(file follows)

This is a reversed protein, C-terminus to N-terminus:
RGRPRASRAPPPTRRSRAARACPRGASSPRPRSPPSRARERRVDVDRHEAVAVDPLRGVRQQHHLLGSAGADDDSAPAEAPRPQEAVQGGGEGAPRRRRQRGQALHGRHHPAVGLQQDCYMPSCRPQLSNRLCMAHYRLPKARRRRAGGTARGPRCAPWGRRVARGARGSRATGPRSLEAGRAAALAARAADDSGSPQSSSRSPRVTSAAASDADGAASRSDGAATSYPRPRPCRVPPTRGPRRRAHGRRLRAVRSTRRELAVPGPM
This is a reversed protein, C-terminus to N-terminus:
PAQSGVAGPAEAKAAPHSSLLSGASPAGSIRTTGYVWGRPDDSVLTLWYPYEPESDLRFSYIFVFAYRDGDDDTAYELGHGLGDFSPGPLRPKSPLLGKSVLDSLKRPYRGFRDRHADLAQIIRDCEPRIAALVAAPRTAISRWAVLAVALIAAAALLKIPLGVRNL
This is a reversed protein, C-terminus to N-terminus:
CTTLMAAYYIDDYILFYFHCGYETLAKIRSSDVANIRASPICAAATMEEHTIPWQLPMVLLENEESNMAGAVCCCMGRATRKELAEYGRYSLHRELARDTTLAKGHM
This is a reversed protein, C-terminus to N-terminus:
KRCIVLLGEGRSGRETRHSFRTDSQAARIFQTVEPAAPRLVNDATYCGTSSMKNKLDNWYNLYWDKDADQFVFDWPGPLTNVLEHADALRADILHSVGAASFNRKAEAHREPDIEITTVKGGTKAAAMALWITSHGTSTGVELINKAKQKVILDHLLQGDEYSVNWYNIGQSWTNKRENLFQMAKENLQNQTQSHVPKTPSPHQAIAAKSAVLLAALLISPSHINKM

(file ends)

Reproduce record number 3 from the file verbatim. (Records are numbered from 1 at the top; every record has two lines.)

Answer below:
This is a reversed protein, C-terminus to N-terminus:
CTTLMAAYYIDDYILFYFHCGYETLAKIRSSDVANIRASPICAAATMEEHTIPWQLPMVLLENEESNMAGAVCCCMGRATRKELAEYGRYSLHRELARDTTLAKGHM